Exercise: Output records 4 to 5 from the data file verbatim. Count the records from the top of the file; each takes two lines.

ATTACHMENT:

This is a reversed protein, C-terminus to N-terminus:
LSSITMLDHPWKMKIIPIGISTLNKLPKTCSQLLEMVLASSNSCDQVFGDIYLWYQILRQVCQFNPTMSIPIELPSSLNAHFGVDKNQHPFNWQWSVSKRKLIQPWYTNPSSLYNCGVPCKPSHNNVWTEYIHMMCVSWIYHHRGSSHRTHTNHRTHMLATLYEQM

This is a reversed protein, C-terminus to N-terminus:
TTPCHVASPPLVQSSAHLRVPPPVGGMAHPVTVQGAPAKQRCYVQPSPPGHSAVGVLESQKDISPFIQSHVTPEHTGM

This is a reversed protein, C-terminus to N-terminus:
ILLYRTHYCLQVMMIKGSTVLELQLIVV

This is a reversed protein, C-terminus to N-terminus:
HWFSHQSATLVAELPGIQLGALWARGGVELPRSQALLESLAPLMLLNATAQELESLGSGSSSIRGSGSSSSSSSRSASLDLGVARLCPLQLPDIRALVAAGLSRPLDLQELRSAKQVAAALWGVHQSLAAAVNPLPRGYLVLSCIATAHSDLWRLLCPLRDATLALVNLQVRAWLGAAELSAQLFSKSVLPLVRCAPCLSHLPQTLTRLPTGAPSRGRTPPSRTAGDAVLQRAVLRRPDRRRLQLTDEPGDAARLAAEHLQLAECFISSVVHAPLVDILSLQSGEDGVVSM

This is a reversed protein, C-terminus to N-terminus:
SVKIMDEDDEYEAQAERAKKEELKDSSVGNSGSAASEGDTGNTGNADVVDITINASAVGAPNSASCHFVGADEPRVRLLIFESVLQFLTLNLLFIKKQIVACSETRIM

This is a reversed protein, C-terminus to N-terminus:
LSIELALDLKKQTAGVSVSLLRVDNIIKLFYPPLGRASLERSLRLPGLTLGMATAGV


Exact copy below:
This is a reversed protein, C-terminus to N-terminus:
HWFSHQSATLVAELPGIQLGALWARGGVELPRSQALLESLAPLMLLNATAQELESLGSGSSSIRGSGSSSSSSSRSASLDLGVARLCPLQLPDIRALVAAGLSRPLDLQELRSAKQVAAALWGVHQSLAAAVNPLPRGYLVLSCIATAHSDLWRLLCPLRDATLALVNLQVRAWLGAAELSAQLFSKSVLPLVRCAPCLSHLPQTLTRLPTGAPSRGRTPPSRTAGDAVLQRAVLRRPDRRRLQLTDEPGDAARLAAEHLQLAECFISSVVHAPLVDILSLQSGEDGVVSM

This is a reversed protein, C-terminus to N-terminus:
SVKIMDEDDEYEAQAERAKKEELKDSSVGNSGSAASEGDTGNTGNADVVDITINASAVGAPNSASCHFVGADEPRVRLLIFESVLQFLTLNLLFIKKQIVACSETRIM